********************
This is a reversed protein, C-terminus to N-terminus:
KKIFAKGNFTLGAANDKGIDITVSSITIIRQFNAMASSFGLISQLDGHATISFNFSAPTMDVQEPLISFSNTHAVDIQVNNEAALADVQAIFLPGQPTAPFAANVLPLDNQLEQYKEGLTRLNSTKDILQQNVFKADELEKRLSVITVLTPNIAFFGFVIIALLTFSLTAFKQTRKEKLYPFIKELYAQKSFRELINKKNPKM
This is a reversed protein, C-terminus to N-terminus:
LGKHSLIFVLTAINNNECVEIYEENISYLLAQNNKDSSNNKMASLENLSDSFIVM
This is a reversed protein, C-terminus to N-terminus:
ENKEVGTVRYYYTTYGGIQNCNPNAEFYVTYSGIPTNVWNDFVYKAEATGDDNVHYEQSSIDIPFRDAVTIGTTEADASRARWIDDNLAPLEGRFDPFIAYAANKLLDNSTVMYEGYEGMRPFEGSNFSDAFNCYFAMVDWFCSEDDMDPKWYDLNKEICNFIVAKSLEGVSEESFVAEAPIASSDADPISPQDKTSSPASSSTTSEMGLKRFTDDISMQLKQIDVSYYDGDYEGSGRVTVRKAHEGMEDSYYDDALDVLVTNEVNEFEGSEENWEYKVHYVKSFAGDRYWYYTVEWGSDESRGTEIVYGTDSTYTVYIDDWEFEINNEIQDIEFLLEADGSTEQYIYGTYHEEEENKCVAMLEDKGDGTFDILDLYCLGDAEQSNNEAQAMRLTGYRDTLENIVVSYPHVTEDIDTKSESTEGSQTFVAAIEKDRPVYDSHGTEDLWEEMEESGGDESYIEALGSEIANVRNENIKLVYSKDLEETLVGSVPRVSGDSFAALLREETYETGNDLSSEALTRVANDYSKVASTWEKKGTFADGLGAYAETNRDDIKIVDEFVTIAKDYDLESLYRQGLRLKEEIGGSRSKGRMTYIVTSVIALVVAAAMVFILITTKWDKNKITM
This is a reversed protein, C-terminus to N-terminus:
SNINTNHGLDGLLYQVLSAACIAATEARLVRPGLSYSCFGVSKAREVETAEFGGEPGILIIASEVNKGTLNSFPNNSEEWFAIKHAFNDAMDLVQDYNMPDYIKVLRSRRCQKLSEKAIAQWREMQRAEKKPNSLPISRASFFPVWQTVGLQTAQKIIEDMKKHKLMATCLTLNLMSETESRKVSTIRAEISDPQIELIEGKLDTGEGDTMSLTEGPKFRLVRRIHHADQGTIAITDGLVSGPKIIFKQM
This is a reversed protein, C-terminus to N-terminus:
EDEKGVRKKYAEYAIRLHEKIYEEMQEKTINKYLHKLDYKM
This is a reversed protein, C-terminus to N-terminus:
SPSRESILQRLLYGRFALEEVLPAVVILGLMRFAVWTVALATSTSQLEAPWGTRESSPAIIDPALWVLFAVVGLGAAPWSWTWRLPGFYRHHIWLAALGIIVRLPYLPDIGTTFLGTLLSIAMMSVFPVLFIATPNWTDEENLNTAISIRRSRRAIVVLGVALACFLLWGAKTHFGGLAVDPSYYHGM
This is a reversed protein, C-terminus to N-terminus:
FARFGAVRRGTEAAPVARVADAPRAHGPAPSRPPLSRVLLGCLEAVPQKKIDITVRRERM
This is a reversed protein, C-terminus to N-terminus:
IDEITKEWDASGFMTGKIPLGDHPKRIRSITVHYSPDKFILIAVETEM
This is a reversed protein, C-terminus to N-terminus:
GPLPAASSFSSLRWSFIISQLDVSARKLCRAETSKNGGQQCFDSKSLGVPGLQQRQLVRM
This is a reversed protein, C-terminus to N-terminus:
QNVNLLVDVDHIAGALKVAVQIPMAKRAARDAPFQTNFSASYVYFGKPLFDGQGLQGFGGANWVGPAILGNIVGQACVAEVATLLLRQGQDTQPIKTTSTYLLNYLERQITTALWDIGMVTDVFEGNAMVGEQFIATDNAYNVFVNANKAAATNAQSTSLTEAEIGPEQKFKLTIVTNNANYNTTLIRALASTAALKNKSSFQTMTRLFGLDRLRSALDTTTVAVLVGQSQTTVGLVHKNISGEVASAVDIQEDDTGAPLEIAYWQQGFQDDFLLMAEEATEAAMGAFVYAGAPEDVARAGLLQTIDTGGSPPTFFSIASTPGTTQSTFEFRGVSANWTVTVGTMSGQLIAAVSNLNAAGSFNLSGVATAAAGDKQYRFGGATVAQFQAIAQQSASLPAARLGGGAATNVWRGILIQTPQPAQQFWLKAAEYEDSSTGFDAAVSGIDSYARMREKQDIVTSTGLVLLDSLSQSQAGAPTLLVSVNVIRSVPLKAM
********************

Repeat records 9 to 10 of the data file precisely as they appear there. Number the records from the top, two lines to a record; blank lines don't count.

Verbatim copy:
This is a reversed protein, C-terminus to N-terminus:
GPLPAASSFSSLRWSFIISQLDVSARKLCRAETSKNGGQQCFDSKSLGVPGLQQRQLVRM
This is a reversed protein, C-terminus to N-terminus:
QNVNLLVDVDHIAGALKVAVQIPMAKRAARDAPFQTNFSASYVYFGKPLFDGQGLQGFGGANWVGPAILGNIVGQACVAEVATLLLRQGQDTQPIKTTSTYLLNYLERQITTALWDIGMVTDVFEGNAMVGEQFIATDNAYNVFVNANKAAATNAQSTSLTEAEIGPEQKFKLTIVTNNANYNTTLIRALASTAALKNKSSFQTMTRLFGLDRLRSALDTTTVAVLVGQSQTTVGLVHKNISGEVASAVDIQEDDTGAPLEIAYWQQGFQDDFLLMAEEATEAAMGAFVYAGAPEDVARAGLLQTIDTGGSPPTFFSIASTPGTTQSTFEFRGVSANWTVTVGTMSGQLIAAVSNLNAAGSFNLSGVATAAAGDKQYRFGGATVAQFQAIAQQSASLPAARLGGGAATNVWRGILIQTPQPAQQFWLKAAEYEDSSTGFDAAVSGIDSYARMREKQDIVTSTGLVLLDSLSQSQAGAPTLLVSVNVIRSVPLKAM